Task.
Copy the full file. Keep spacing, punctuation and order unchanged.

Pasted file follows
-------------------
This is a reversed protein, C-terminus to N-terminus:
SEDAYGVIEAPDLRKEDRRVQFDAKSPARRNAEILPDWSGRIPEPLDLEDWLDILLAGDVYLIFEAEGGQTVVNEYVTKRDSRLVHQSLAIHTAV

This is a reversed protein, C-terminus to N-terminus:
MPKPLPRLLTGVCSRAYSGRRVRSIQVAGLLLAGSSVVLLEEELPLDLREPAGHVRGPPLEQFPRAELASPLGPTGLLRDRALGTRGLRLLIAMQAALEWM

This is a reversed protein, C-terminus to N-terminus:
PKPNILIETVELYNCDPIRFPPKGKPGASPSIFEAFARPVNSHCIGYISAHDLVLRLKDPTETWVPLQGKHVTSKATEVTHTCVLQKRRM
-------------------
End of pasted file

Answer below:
This is a reversed protein, C-terminus to N-terminus:
SEDAYGVIEAPDLRKEDRRVQFDAKSPARRNAEILPDWSGRIPEPLDLEDWLDILLAGDVYLIFEAEGGQTVVNEYVTKRDSRLVHQSLAIHTAV

This is a reversed protein, C-terminus to N-terminus:
MPKPLPRLLTGVCSRAYSGRRVRSIQVAGLLLAGSSVVLLEEELPLDLREPAGHVRGPPLEQFPRAELASPLGPTGLLRDRALGTRGLRLLIAMQAALEWM

This is a reversed protein, C-terminus to N-terminus:
PKPNILIETVELYNCDPIRFPPKGKPGASPSIFEAFARPVNSHCIGYISAHDLVLRLKDPTETWVPLQGKHVTSKATEVTHTCVLQKRRM